Twenty-six hearing impaired listeners (10 males, 16 females) with sensorineural HL participated in this study, and they have used monaural or binaural hearing aids. The mean age was 45.2 years (SD, 18.3) ranged from 21 to 76 years. This study was approved by the Institutional Review Board of Samsung Medical Center (IRB No. SMC 2013-07-076), and each participant signed the written consent form after a full explanation for the study. All the experimental tests were administered at hearing research laboratory in tertiary hospital. The mean hearing thresholds at frequencies (0.5-8 kHz) for a test ear were plotted in Fig. 1. Pure tone average (PTA) across 0.5, 1, 2, and 4 kHz and WRS were 56.4 dB HL (SD, 7.0) and 72.6% (SD, 9.4%), respectively. Demographic information of the 26 hearing aid users is described in Table 1. Pure tone audiometry was conducted using a clinical audiometer (Orbiter922, GN Otometrics, Denmark) equipped with a headphone (TDH39, Telephonics, Farmingdale, NY, USA).

Procedures and equipment

Subjects were unilaterally fitted with two different manufacture's hearing aids (A and B) by an experienced audiologist. Both instruments were receiver in the canal (RIC) type with 16 channels, and earpieces of power dorm type were applied. As for a fitting formula, the National Acoustic Laboratories' nonlinear prescription, version two (NAL-NL2) [18] were adopted. All the functions of hearing aids were disabled other than feedback cancellation and microphone modes; OMNI or DIR mode. For estimation of amplification from each fitted hearing aid, aided warble tone thresholds were obtained and displayed in Fig. 1. Acclimatization period for the experimental hearing aids was not considered in this study.
In order to determine benefits from DIR microphone mode within a hearing aid (A) and compare performance of the DIR mode between hearing aids, subjective evaluation was performed via a questionnaire using a visual analogue scale (VAS) of zero to hundred. The target sentences in Korean standard sentence lists for adults [19] were presented at one meter distance from a front loudspeaker (0°) with 50 dB HL, while speech shaped noise was released at one meter distance from a rear loudspeaker (180°) with 40 dB HL. In the 10 dB SNR condition, Participants were asked to rate both the degree of speech quality (SQ) and discomfort in noise (DN), while comparing OMNI mode to DIR mode of hearing aid (A). DIR mode performance was also assessed between hearing aids. Each microphone mode and instrument was applied to the patients in a random order. In this questionnaire, higher scores mean better sound quality in SQ domain and strong DN in DN domain.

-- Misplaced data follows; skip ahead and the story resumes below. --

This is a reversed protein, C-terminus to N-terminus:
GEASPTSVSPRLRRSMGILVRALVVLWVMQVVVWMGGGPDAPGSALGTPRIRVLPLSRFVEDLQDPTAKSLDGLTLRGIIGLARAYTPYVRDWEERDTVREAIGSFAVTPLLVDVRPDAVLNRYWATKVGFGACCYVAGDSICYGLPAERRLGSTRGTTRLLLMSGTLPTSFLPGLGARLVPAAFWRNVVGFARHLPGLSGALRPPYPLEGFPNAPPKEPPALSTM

The participants also accomplished Korean HINT (K-HINT) [20], which was modified for this experiment to measure speech perception in only rear noise condition. The target sentences were presented from the front (0°) while speech shaped noise was released from the rear (180°). Presentation level of the noise was fixed at 65 dBA and the level of target sentences varied following adaptive procedure of original HINT [21]. Results of the modified K-HINT showed form of dB SNR; speech levels corresponding to 50% correct recognition of sentences in noise. The K-HINT was conducted three times including (1) OMNI mode, (2) OMNI mode plus noise reduction algorithm, and (3) DIR mode on each aided condition (hearing aid A and hearing aid B) in a random order. The test orders were counterbalanced across the participants.
This test battery was conducted on blocking the nontest ear's response by earplug. All hearing assessments and the subjective evaluation were conducted in a double-walled sound proof booth, and the K-HINT was measured in a semianechoic chamber.

Statistical analyses

All the statistical analyses were conducted using the PASW ver. 18.0 (SPSS Inc., Chicago, IL, USA), as follows: (1) paired t-test to compare difference in functional gains at given frequencies between hearing aids, (2) two-way analysis of variance (ANOVA) with repeated within-subject factors (instruments and DIR mode conditions) on K-HINT, including post hoc Bonferroni-adjusted multiple paired-comparison on DIR conditions and post hoc paired-sample t-tests in comparison of K-HINT results in each condition between hearing aids, (3) paired t-test to find effect of DIR mode either within or between hearing aids in each objective and subjective measurement, (4) independent samples t-test for group factor analysis (gender and bilateral hearing aid experience), and lastly (5) Pearson correlation coefficient analysis for factor analysis influencing DIR benefit.

RESULTS

Functional gain

Functional gain means the gap between aided hearing threshold and unaided hearing threshold. Fig. 1 displays the aided hearing thresholds with each instrument. When wearing hearing aid A, functional gains at given frequencies (0.25, 0.5, 0.75, 1, 1.5, 2, 3, 4, 8 kHz) were -4.8, -5.3, 5.1, 12.5, 14.6, 20.0, 12.9, 21.5, and 21.7 dB HL while the functional gains were -6.9, -9.6, -0.8, 21.1, 12.1, 21.2, 10.4, 11.5, and 15.4 when wearing hearing aid B. There were significant gain differences (P<0.05) at all frequencies other than at 0.5 and 2 kHz.

Korean hearing in noise test